A chronic low-grade inflammatory state appears to be a relevant mechanism in the pathophysiology of bipolar disorder. Pro-inflammatory cytokines may influence disease course and individual symptomatology; and biological markers correlating with illness features may be of utility in clinical decision making during euthymia.
51 euthymic outpatients with Bipolar-I-Disorder (BD-I) and 93 healthy controls (HC) were investigated. Comparisons between groups, and correlations with clinical features were performed. Serum concentrations of interleukin-1β (IL-1β), tumor necrosis factor-α (TNF-α), and soluble interleukin-6 receptor (sIL-6R) were evaluated by ELISA under highly standardized conditions. Clinical features included duration of illness, number of previous suicide attempts and mood episodes (manic, hypomanic, depressive), scores of the Young Mania Rating Scale (YMRS), the Inventory of Depressive Symptoms (IDS-30), the Pittsburg Sleep Quality Index (PSQI), and the Global Assessment of Functioning (GAF).
No significant difference in serum concentrations of IL-1β, TNF-α, and sIL-6R between BD-I euthymic patients and HC could be identified. Among euthymic BD-I patients, a positive correlation of r = 0.47 (p = 0.004) between levels of IL-1β and IDS-30 score was identified.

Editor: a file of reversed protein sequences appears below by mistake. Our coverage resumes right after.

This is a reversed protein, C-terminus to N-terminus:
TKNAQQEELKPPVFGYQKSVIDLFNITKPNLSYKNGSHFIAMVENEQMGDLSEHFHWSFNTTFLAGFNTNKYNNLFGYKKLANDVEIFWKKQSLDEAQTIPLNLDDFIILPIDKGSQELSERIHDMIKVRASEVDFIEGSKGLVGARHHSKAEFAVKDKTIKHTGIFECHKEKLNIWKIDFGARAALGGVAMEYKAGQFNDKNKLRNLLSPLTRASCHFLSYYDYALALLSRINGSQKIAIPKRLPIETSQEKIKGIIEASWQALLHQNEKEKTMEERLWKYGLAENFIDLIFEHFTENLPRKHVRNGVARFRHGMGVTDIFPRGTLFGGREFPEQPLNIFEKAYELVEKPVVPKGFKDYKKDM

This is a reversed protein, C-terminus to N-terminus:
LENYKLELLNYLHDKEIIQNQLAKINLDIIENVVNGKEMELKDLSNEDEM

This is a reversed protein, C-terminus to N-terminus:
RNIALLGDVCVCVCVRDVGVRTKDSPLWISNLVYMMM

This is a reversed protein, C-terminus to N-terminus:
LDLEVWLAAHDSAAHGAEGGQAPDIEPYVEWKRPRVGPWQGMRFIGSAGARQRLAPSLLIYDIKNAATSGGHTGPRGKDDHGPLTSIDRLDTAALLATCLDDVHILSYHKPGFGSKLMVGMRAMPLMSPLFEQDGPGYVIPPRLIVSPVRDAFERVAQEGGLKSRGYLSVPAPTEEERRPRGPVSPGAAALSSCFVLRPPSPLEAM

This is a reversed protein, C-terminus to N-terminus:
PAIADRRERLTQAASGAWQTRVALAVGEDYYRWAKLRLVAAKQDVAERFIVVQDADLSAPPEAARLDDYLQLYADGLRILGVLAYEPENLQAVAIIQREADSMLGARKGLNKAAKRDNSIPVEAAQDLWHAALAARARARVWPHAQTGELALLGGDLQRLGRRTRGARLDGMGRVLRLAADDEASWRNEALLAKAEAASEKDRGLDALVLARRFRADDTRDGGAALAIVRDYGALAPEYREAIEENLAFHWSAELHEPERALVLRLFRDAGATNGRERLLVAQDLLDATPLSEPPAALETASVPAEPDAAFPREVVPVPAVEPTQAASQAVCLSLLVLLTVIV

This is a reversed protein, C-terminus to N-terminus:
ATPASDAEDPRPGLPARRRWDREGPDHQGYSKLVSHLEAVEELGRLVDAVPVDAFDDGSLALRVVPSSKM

The design was cross-sectional, most patients were receiving medication, only 3 cytokines were assessed, only euthymic BD-I patients were evaluated.
The findings suggest that elevated pro-inflammatory cytokine concentrations are likely state rather than trait markers of BD-I. It also seems unlikely that cytokine concentrations are clinically informative interepisode. An inflammatory component might possibly be involved in the pathophysiology of subsyndromic depression in BD-I, and conceivably of bipolar depression per se.

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